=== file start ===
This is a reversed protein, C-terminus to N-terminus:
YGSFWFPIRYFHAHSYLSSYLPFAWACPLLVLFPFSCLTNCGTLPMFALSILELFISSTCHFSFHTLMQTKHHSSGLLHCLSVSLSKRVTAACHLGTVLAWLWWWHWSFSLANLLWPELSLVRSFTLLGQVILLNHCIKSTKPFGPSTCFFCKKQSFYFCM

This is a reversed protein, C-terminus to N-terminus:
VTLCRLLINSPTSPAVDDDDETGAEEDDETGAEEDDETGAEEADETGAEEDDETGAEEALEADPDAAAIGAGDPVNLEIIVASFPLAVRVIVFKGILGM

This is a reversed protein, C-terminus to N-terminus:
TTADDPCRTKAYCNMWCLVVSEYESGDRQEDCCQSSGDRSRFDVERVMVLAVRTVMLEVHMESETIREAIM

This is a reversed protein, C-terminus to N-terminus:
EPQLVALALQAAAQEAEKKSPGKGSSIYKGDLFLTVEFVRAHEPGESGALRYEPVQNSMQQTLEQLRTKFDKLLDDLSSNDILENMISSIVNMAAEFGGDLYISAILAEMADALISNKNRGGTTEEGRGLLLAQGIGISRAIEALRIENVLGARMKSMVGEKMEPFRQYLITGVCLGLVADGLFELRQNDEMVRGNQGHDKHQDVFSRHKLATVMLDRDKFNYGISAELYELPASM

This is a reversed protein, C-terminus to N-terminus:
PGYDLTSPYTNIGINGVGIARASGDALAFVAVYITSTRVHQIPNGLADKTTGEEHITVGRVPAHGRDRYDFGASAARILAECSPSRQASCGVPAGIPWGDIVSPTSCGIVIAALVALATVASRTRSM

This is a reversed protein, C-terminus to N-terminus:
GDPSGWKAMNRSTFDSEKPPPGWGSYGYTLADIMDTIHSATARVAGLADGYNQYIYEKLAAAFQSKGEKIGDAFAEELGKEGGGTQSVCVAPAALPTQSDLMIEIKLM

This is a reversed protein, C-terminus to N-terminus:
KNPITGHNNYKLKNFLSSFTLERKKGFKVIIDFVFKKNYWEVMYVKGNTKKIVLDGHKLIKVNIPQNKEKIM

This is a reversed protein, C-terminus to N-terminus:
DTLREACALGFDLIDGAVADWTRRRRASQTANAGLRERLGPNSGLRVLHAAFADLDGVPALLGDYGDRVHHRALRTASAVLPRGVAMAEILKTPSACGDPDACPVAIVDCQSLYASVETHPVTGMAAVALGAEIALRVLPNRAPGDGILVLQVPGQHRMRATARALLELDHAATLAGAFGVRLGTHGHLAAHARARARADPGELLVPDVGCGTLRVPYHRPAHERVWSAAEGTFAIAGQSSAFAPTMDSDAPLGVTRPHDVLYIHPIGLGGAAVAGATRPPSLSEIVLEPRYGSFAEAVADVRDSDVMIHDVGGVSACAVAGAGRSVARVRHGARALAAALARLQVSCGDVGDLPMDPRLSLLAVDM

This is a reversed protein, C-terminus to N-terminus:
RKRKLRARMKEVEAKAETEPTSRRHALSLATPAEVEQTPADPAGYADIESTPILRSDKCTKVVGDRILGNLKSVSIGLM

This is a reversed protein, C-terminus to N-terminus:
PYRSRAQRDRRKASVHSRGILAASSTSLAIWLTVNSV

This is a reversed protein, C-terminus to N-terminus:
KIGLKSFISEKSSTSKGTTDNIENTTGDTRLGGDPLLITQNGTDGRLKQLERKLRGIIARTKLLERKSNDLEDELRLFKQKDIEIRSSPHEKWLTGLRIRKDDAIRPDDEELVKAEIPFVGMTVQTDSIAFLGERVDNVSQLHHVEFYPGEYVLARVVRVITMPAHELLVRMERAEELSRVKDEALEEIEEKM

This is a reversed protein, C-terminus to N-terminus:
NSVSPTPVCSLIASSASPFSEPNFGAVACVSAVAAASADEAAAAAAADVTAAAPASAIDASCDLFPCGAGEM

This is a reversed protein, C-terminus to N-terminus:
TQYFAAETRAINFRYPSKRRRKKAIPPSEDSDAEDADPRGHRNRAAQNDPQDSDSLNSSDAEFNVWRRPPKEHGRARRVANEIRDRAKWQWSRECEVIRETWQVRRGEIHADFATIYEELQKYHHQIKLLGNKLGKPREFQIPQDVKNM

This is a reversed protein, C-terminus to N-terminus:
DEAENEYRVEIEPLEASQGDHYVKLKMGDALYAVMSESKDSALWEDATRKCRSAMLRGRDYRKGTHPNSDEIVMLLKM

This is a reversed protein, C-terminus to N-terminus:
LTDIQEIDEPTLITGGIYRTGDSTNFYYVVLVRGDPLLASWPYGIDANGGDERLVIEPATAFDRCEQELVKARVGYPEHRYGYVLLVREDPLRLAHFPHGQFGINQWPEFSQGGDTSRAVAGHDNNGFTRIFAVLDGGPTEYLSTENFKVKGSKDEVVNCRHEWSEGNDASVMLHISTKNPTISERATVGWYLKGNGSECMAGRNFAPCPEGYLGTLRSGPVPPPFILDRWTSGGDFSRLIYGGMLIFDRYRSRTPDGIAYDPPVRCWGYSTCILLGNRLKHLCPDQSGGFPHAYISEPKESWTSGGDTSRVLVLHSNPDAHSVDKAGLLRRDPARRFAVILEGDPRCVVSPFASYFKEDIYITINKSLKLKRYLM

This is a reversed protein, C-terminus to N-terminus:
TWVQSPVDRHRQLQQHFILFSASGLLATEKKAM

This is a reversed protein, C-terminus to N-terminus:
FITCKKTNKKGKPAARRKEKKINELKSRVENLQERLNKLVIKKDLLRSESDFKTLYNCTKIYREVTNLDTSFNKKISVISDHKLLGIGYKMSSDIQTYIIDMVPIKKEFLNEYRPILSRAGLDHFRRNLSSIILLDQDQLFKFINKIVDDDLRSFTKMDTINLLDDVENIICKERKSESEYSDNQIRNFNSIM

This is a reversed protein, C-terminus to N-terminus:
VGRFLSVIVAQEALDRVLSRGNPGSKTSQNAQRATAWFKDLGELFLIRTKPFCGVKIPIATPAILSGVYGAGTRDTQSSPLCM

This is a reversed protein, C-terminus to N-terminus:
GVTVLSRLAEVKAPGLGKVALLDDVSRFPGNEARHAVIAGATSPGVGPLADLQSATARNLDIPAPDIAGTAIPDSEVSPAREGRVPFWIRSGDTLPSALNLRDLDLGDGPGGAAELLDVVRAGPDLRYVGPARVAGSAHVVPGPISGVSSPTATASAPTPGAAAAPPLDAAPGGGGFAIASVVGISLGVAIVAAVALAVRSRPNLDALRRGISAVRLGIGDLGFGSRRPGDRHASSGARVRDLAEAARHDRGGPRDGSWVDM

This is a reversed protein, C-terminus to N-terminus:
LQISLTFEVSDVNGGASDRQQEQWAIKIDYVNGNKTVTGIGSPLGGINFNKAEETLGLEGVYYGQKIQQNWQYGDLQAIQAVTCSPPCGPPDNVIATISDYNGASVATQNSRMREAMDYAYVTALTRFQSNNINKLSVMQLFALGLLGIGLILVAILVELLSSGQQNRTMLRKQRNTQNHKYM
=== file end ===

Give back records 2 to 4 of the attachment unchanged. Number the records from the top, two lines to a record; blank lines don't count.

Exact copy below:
This is a reversed protein, C-terminus to N-terminus:
VTLCRLLINSPTSPAVDDDDETGAEEDDETGAEEDDETGAEEADETGAEEDDETGAEEALEADPDAAAIGAGDPVNLEIIVASFPLAVRVIVFKGILGM

This is a reversed protein, C-terminus to N-terminus:
TTADDPCRTKAYCNMWCLVVSEYESGDRQEDCCQSSGDRSRFDVERVMVLAVRTVMLEVHMESETIREAIM

This is a reversed protein, C-terminus to N-terminus:
EPQLVALALQAAAQEAEKKSPGKGSSIYKGDLFLTVEFVRAHEPGESGALRYEPVQNSMQQTLEQLRTKFDKLLDDLSSNDILENMISSIVNMAAEFGGDLYISAILAEMADALISNKNRGGTTEEGRGLLLAQGIGISRAIEALRIENVLGARMKSMVGEKMEPFRQYLITGVCLGLVADGLFELRQNDEMVRGNQGHDKHQDVFSRHKLATVMLDRDKFNYGISAELYELPASM